Wanda Witch is a snitch and her friends don’t like it. The other witches at Camp Spellbound want her to stop snitching. This delightful picture book from Magination Press tells a tattling tale that is perfect for parents to share with their kids. Snitchy Witch by Frank J. Sileo, Ph.D., explores the difference between tattling, or snitching, and telling or reporting. As young children develop their sense of right and wrong, they may struggle with tattling. This excerpt from Dr. Sileo’s “Note to Grown-Up Witches” provides useful strategies for parents to help their children learn the difference between snitching and telling, develop problem-solving skills, and develop empathy. To Tell or Not to Tell Snitching, or tattling, is telling on someone when the situation is safe and does not require an adult to be involved. Telling, or reporting, is telling an adult when someone or something is being hurt or is in danger, or when someone is deliberately being destructive or hurtful. Children tattle for many different reasons including seeking attention, jealousy or wanting to get someone in trouble, to show they know the rules, and others. They may snitch because they haven’t yet developed the ability to think abstractly, so they interpret rules very rigidly. Young children also may have not yet developed effective interpersonal problem solving skills, leading them to involve adults unnecessarily. Of course, there are times when children should always tell an adult that something is going on. Let your child know they can always ask you if they are unsure about a situation. Help your child learn to recognize the difference between dangerous situations, like bullying or someone or getting hurt, and frustrating or upsetting situations, like people being rude or selfish, by providing concrete examples. If Your Child Snitches Teaching your child the difference between snitching and telling is an important starting point, but remember that children may snitch for a lot of different reasons. Teach Problem-Solving Skills Young children are learning the important skills needed to deal with conflict and problems. Stepping in to solve problems too quickly will teach your child that the only way to solve a problem is to go to an adult for help. Instead, teach your child to work through conflicts with others. For example, suggest they take a few deep breaths and think about a way to handle the situation on their own before tattling. Give them tools—like using words (“I don’t like it when you don’t share with me”) or walking away to play with someone or something else in a difficult situation. Avoid Rewarding Snitching Behavior Sometimes a child tattles because she is seeking attention, feels jealous, or wants to get another child in trouble. Resist jumping right in and to scold the “perpetrator.” You’ll be giving the “snitcher” a false sense of importance, and likely encourage more snitching. If safety is not an issue, avoid punishing the other child, so that you avoid giving positive attention to the snitcher. Show and Teach Empathy ChildrenRead More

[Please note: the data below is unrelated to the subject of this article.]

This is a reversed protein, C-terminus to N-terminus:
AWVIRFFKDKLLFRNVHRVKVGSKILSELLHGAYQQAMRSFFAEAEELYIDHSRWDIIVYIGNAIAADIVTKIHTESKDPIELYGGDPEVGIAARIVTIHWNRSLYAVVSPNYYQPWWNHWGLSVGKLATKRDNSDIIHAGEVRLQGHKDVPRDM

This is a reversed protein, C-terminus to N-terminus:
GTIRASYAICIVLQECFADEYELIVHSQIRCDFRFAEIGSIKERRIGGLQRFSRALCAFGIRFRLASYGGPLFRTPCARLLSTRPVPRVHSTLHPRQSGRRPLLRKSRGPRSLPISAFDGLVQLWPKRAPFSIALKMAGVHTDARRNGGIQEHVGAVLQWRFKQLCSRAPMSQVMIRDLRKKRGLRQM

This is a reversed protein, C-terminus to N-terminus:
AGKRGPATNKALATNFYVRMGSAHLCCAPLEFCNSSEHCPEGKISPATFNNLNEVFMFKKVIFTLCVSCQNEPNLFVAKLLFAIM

About Frank Sileo, PhD
Frank J. Sileo, PhD, is a New Jersey licensed psychologist and the founder and executive director of the Center for Psychological Enhancement in Ridgewood, New Jersey. He received his doctorate from Fordham University in New York City.
In his practice, Dr. Sileo works with children, adolescents, adults, and families. Since 2010, he has been consistently recognized as one of New Jersey’s top kids’ doctors.
He has authored several children’s books including: A World of Pausabilities: An Exercise in Mindfulness, Did You Hear?: A Story About Gossip, Bug Bites and Campfires: A Story for Kids About Homesickness, and Sally Sore Loser: A Story About Winning and Losing, which is the Gold Medal recipient of the prestigious Mom’s Choice Award.